Moving away from that debate, though, libraries now are not unlike what video stores used to be. (Am I the only one who suffers from nostalgia for the video rental store era? Pre-Blockbuster, I mean—more circa the mid-1980s or so.) Any given library you go to has a different collection of movies, and it’s fun to go to new libraries just to see what they have. Many DVDs that are out of print, and in some cases are quite valuable, are readily available at libraries. I was thrilled recently to be able to check out the Criterion Collection DVD of Kon Ichikawa’s Tokyo Olympiad from the University City library; aside from being a great film, it’s long out of print, and routinely sells for $100-plus on eBay. With titles like this, you can play the trick that Netflix streaming has played on the home video sales market: Why do you need to plunk down a bill to own a movie that’s available whenever you need it for free at the library? Having a movie like that at your local library is as good as owning it, and that’s my chosen alternative to buying many expensive movies that I like but can’t justify spending big bucks on.

ca ride-the-pink-horseEven if your local library doesn’t have whatever weird-ass movie you might be trying to track down at any given time, they tend to be able to get them via inter-library loan. The same goes for books (about film and otherwise). Or, if you’re like me and find yourself driving all over the city and its suburbs throughout the course of a week, you’ll start to get a feel for which libraries are the best at having which type(s) of materials. The aforementioned U. City library is probably the best public library in St. Louis in terms of interesting movies in stock (Satantango! A disc of Alice Guy-Blaché shorts! Ride the Pink Horse!), but the Kirkwood library is the best for new releases, often getting multiple copies of each. Ellisville’s Daniel Boone branch of the St. Louis County Library system has a large room in its basement devoted to Asian media—books, music, and, yes, movies—so if you’re looking to fill in gaps in your knowledge of, say, Thai cinema, that should be your first destination. And of course the St. Louis Public Library system’s Central Library, the big, beautiful one on Olive downtown, is the best for film books, especially if what you’re looking for is old and/or obscure. (For example, that’s where I first encountered Veronica Lake’s long out-of-print autobiography, mentioned in a previous column.)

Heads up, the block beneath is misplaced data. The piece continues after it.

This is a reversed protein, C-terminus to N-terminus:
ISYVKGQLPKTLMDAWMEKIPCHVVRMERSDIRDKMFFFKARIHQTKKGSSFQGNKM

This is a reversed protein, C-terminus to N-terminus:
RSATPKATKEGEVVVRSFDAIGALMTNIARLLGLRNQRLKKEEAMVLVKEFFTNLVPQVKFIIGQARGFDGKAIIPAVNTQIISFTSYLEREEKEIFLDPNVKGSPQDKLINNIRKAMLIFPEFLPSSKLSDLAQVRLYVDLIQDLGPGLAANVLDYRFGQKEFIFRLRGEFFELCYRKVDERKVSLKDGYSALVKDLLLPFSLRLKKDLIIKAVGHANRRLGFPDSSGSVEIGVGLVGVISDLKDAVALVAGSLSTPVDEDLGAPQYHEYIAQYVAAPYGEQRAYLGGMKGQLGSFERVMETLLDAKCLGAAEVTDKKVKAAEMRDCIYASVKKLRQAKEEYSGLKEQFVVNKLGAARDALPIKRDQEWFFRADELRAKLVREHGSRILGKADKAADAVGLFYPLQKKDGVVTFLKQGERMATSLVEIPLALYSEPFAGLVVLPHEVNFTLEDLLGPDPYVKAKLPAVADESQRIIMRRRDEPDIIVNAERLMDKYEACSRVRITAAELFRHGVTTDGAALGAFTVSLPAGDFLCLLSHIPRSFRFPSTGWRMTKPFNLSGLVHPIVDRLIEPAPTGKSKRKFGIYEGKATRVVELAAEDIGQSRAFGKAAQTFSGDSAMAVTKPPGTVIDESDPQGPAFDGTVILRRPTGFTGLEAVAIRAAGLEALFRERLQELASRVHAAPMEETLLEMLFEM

In the end, it’s heartening to find a movie you love at the library. It’s such a richer experience to browse library shelves than it is to, say, browse Best Buy’s shelves. For example, I recently killed some time in a library by my parents’ house in a more rural area of Missouri and was surprised to find that, despite having only about a dozen titles on Blu-ray in the first place, one of the few they did have was the documentary Jodorowsky’s Dune, which I picked as the #1 film of 2014, and which only played on the big screen in St. Louis for one week, and on one screen. That is to say, it’s the kind of movie you may not know you’re looking for, and therefore wouldn’t know to search for a torrent of it, but you’ll be pleased when you decide to give it a spin after coming across it while browsing at a library. | Pete Timmermann